Penelope Diamanti’s work reflects her nomadic experience. Deeply influenced by the art and cultures she encountered while living and traveling in Europe, East and West Africa, Central America, Peru, Bolivia, India, Nepal, Thailand and Indonesia, she incorporates beads, talismans, amulets, and other components she’s collected, into her distinctive jewelry.
Entirely self-taught, she does come from a family of artists, but didn’t realize she had any talent until she discovered her medium: beads. She not only appreciates their shapes, texture, colors and materials, but has also made a lifelong study of their rich history, bringing an additional layer of meaning to her work. With a special interest in color, she developed a course in color theory specifically for jewelry artists and weavers, and teaches this workshop as well as workshops on design, and business skills for artists. She wrote Beadazzled: Where Beads and Inspiration Meet to showcase the diversity of work in this medium.
Dedicated to providing unique materials to fellow bead artists, and to promoting their work, she founded Beadazzled in Washington, DC in 1989 and later added locations in Baltimore, and Tysons Corner, VA. In 2012 she retired from the stores to dedicate herself to her own work and to supporting indigenous Maya women in Guatemala by bringing their beadwork and textile crafts to museum store audiences in the United States.
When did you begin your work?
In 1972 I first started selling my beaded jewelry while a student at UC Berkeley.
My parents were living in Ivory Coast, and when I visited that year and I was smitten with the antique trade beads I found in the market. My serious beading career started when I brought a trunk full of these beads home and started researching their origins, while designing and selling my work at shows, fairs, festivals and shops.
How did you train for your work? Were you trained formally?
I have no formal training. I come from a family of artists who can draw and paint, but I was hopeless at that. Until I discovered beads I thought I had no artistic talent whatsoever. I did benefit from a wonderful hands-on art and cultural education as over the years my father’s diplomatic career moved us from Greece, to Germany, Gabon, Rwanda, Kenya, Switzerland, Ivory Coast, Nicaragua and finally India.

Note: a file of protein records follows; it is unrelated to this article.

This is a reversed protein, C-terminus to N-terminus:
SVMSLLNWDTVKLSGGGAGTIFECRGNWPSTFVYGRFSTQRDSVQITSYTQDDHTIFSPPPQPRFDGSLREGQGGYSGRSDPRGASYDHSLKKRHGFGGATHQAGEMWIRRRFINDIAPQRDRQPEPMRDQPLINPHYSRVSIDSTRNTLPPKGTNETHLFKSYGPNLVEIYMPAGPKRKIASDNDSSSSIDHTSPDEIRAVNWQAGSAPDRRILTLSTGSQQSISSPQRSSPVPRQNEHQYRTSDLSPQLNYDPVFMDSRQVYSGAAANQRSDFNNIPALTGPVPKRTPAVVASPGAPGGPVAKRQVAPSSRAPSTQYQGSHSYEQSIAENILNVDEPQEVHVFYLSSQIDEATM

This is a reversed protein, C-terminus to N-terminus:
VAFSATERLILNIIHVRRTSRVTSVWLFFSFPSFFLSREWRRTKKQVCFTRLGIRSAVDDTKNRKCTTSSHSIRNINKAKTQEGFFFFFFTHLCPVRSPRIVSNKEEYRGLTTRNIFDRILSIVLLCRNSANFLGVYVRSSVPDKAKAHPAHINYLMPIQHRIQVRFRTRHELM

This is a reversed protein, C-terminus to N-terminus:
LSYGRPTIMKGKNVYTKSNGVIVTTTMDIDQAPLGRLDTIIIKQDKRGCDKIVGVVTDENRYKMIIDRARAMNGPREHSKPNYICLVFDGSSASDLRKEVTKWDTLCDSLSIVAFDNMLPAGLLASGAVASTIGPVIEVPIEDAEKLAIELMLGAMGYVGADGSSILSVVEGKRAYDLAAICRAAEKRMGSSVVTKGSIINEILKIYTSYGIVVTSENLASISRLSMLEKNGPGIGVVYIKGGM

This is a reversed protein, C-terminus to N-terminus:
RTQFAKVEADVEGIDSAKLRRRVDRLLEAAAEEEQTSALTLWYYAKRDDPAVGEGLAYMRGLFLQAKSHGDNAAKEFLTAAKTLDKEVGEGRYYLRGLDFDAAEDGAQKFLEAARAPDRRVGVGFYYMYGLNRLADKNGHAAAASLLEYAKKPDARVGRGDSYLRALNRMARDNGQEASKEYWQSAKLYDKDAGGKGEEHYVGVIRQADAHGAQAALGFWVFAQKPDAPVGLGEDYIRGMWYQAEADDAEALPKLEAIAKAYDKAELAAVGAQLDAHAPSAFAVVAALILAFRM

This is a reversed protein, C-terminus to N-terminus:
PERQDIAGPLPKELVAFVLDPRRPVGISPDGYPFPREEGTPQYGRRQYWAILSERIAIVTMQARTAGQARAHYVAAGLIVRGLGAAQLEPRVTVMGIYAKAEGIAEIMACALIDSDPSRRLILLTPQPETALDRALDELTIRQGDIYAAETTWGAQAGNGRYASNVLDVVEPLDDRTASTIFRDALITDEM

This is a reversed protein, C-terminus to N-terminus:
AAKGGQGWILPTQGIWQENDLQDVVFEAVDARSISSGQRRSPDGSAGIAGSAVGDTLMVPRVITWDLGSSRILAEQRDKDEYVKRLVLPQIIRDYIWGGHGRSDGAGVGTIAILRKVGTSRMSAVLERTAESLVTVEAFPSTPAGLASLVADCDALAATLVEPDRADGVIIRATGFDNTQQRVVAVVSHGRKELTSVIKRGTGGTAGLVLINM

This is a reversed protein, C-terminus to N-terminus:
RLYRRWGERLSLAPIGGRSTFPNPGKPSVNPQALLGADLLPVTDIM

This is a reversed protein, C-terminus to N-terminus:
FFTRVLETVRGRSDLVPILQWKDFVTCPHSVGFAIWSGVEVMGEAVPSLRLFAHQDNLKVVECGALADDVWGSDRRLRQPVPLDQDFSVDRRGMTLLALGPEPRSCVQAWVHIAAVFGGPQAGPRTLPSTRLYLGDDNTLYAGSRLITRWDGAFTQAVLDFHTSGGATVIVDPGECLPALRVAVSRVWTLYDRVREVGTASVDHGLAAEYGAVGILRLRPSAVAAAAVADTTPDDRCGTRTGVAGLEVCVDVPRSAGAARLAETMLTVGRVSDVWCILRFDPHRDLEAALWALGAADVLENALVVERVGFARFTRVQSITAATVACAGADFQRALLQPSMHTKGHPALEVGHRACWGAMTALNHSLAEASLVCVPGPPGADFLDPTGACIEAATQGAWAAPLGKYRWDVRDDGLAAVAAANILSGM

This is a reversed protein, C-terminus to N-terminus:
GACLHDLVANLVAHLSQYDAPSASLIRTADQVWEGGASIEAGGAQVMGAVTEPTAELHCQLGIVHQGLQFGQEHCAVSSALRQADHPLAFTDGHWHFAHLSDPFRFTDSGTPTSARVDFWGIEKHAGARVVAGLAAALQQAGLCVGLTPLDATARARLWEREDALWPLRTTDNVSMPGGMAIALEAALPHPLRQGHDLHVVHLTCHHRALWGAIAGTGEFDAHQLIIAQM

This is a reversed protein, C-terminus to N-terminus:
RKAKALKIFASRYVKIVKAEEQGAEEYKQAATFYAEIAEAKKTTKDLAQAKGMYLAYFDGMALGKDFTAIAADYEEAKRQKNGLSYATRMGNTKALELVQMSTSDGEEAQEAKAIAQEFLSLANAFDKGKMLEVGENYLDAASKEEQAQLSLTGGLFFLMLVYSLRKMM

What motivates you to create?
The raw materials I use (beads, pendants, connectors, and found objects) inspire me. I feel like they let me know what they want to be. I love the experience of playing around with the various colors, textures, and shapes of components and figuring how to put them together, then expanding the concepts with variations on a theme. I’m happiest alone in the studio exploring wherever the journey takes me, but I also enjoy the challenge of working up a collection for a particular audience or show.
What artist/photographer inspires you and why?
I’m inspired by the jewelry of ancient Egypt and the Middle East, of Central Asia, and of the Himalayas, as well as traditional African jewelry, and my grandmother, Agnes Stewart’s work with African beads. Among contemporary American and European designers, Angela Fisher was one of the first to present African beads in bold and contemporary ways. I also admire Grazia Zalpha’s endless creativity, and work by Lucia Antonelli, Susan Green and Gretchen Shields for their artistry with ethnographic beads.
What do you enjoy most about your work?
Traveling the world to buy the beads then, settling into my home studio to work for hours, days, even weeks on end without distraction, lost in the world of line, color, and texture.
Where do you see your art/photography going?
I can’t envision a life in which I’m not creating. These days I’m exploring galleries and other venues in various parts of the country that will be a good fit for my various collections, beyond the museum stores where my work is currently found.
In the DC area, with friends and former employees of Beadazzled, I’m looking into pop-up venues to present our jewelry and the work of emerging designers we nurtured through the store. The idea of a Bead Truck or Bus (bead store on wheels) has also been bandied about. I’m unabashedly an entrepreneur and promoter of talent wherever I see it.
Although it’s no longer fluent, I speak French, German and Spanish. I believe passionately in equality and justice for all. I have been “the other” in many cultures and always try to help newcomers feel at home here. I devour audio books while I’m working, I love cats, who unfortunately also love playing with my beads. I thrive on travel, but also revel in coming home to ground in peaceful solitude in my own space. After experiencing the wonderful ancient Indian healing modality of Ayurveda I spent three years studying it, and now share this knowledge with clients. I practice yoga with friends, cook vegetarian food, try not to take on too many projects at once, and wonder about the cosmos beyond our fragile little planet.